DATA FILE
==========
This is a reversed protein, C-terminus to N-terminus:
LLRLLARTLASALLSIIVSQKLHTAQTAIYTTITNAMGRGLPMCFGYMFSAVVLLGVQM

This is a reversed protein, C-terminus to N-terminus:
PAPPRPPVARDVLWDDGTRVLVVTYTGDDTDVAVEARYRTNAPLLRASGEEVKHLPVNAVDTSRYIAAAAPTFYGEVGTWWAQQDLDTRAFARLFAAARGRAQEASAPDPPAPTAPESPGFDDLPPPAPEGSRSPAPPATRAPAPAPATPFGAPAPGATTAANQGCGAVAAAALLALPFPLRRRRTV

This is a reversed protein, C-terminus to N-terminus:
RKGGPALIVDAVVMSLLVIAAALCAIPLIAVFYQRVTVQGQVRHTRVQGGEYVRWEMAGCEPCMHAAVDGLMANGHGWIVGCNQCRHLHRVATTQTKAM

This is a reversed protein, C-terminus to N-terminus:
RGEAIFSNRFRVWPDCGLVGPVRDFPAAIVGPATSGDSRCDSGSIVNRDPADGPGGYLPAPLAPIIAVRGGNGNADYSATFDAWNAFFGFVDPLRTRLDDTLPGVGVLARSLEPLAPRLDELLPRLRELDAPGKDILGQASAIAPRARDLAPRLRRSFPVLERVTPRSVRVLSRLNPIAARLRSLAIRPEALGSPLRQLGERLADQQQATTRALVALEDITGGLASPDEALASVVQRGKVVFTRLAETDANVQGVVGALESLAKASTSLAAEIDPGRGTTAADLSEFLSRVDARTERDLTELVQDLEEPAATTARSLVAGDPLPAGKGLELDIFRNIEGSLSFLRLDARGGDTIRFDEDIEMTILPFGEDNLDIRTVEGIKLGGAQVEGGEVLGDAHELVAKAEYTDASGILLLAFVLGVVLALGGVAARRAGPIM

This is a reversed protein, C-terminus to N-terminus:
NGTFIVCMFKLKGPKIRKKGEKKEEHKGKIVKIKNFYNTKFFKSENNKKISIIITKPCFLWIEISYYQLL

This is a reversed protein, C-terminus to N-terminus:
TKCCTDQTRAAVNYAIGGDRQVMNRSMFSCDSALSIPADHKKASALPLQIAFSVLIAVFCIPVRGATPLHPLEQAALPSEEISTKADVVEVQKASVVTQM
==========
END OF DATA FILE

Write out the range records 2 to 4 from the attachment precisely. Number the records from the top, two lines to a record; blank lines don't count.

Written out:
This is a reversed protein, C-terminus to N-terminus:
PAPPRPPVARDVLWDDGTRVLVVTYTGDDTDVAVEARYRTNAPLLRASGEEVKHLPVNAVDTSRYIAAAAPTFYGEVGTWWAQQDLDTRAFARLFAAARGRAQEASAPDPPAPTAPESPGFDDLPPPAPEGSRSPAPPATRAPAPAPATPFGAPAPGATTAANQGCGAVAAAALLALPFPLRRRRTV

This is a reversed protein, C-terminus to N-terminus:
RKGGPALIVDAVVMSLLVIAAALCAIPLIAVFYQRVTVQGQVRHTRVQGGEYVRWEMAGCEPCMHAAVDGLMANGHGWIVGCNQCRHLHRVATTQTKAM

This is a reversed protein, C-terminus to N-terminus:
RGEAIFSNRFRVWPDCGLVGPVRDFPAAIVGPATSGDSRCDSGSIVNRDPADGPGGYLPAPLAPIIAVRGGNGNADYSATFDAWNAFFGFVDPLRTRLDDTLPGVGVLARSLEPLAPRLDELLPRLRELDAPGKDILGQASAIAPRARDLAPRLRRSFPVLERVTPRSVRVLSRLNPIAARLRSLAIRPEALGSPLRQLGERLADQQQATTRALVALEDITGGLASPDEALASVVQRGKVVFTRLAETDANVQGVVGALESLAKASTSLAAEIDPGRGTTAADLSEFLSRVDARTERDLTELVQDLEEPAATTARSLVAGDPLPAGKGLELDIFRNIEGSLSFLRLDARGGDTIRFDEDIEMTILPFGEDNLDIRTVEGIKLGGAQVEGGEVLGDAHELVAKAEYTDASGILLLAFVLGVVLALGGVAARRAGPIM